By Mike Cook
For the Bellingham Business Journal
Probably the most common mistake I watch managers make daily in the workplace is addressing their reports as though they are in the same frame of mind as they are. Maybe yes, maybe no and not knowing is a risky proposition.
Just because you have one of your reports nodding their head doesn’t mean anything except someone is nodding their head!
You may have never thought about it but as a manager/business owner you need to be aware that engagement has its own voice, as does compliance and resistance, which are other frames of mind your employees can be in depending on the day, the conversation topic, what happened to them last night at home or this morning, what they were doing, who they were talking to just before they came to your meeting … et cetera, et cetera.
So now, what do I mean when I reference “frames of mind?” Frame — like a window frame — the place we are looking at the world from at any moment is more kaleidoscopic than fixed. (What you said to me yesterday was fine and welcome; say the same thing today after I have just had a tough conversation with a peer in another department and I may jump down your throat, much to your surprise and dismay.) People are always giving voice to their frame of mind if others would just listen and watch.
Engaged, meaning associated by choice, is a condition of being, and there are both ultimate and interim conditions of being to consider.
Ultimate engagement arises from commitments to choices made. Interim engagement is subject to the slings and arrows of everyday/every moment life and constantly in flux.
Ultimately, I am completely committed to the success of my marriage; in the interim, my wife has asked me to check under the house for a water leak!
Given my aversion to both maintenance and the underside of the house about the best I can muster up for this one is an “okey doke, honey!” and grudgingly crawl under the house after doing just about anything else I can think of that just “has to be done” before checking for the leak.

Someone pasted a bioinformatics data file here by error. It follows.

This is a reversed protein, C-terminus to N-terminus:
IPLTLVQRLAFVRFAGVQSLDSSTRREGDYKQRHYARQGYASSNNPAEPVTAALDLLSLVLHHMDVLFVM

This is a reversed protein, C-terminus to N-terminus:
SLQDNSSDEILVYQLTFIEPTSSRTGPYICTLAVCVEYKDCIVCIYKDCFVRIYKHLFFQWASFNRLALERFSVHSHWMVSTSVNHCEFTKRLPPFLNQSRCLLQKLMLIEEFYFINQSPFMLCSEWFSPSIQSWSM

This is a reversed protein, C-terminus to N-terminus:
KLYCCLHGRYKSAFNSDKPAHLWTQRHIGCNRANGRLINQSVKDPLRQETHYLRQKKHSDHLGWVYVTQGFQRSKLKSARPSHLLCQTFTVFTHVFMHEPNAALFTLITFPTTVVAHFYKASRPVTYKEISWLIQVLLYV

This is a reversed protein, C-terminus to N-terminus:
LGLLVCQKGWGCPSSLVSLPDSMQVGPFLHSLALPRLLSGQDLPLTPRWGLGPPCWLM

As it turns out, my wife knows that my ultimate commitment to the marriage always wins out over my weasel mind and she will get her report on the alleged leak sooner rather than later, so she doesn’t try to handle my dawdling.
Voice of engagement: “I am on it honey thanks for letting me know there may be a problem,” followed by action.
Voice of compliance: As above, “okey doke honey,” followed by going to the refrigerator, making a sandwich, watching some of the ballgame and then crawling under the house.
Voice of Resistance: “It rained last week and I don’t want to get muddy so I’ll get to it next week. It’s probably nothing,” followed by no action until asked again.
I hope that you can translate these personal examples into your own situations when addressing your team or another co-worker.
Here’s the deal: if you don’t check in with people you run the risk of talking to yourself and assuming that head nods mean “okey doke” or even “You got it boss.”
So, do you know your reports as well as my wife knows me? I didn’t think so.
How many times have you been burned by talking with your folks as though they are right there with you?
How many times have you known they were not right there with you and you went right on talking as though you could talk them into it?
How many times have you taken their silence to mean assent and walked away hoping you were going to get what you asked for?
Is this too basic? I wish it were and I don’t by any means want to insult anyone, unless it will help get this clear: when you are not winning as a manager start with where people are at. Address them where they are, not where you wish they were. Be curious, find out why they may not be engaged, ask what you can offer to address misunderstandings or fears directly. In the interim, getting in communication is the result to be produced, ultimately it will get you where you want to go.
Where are you assuming engagement, and getting egg on your face?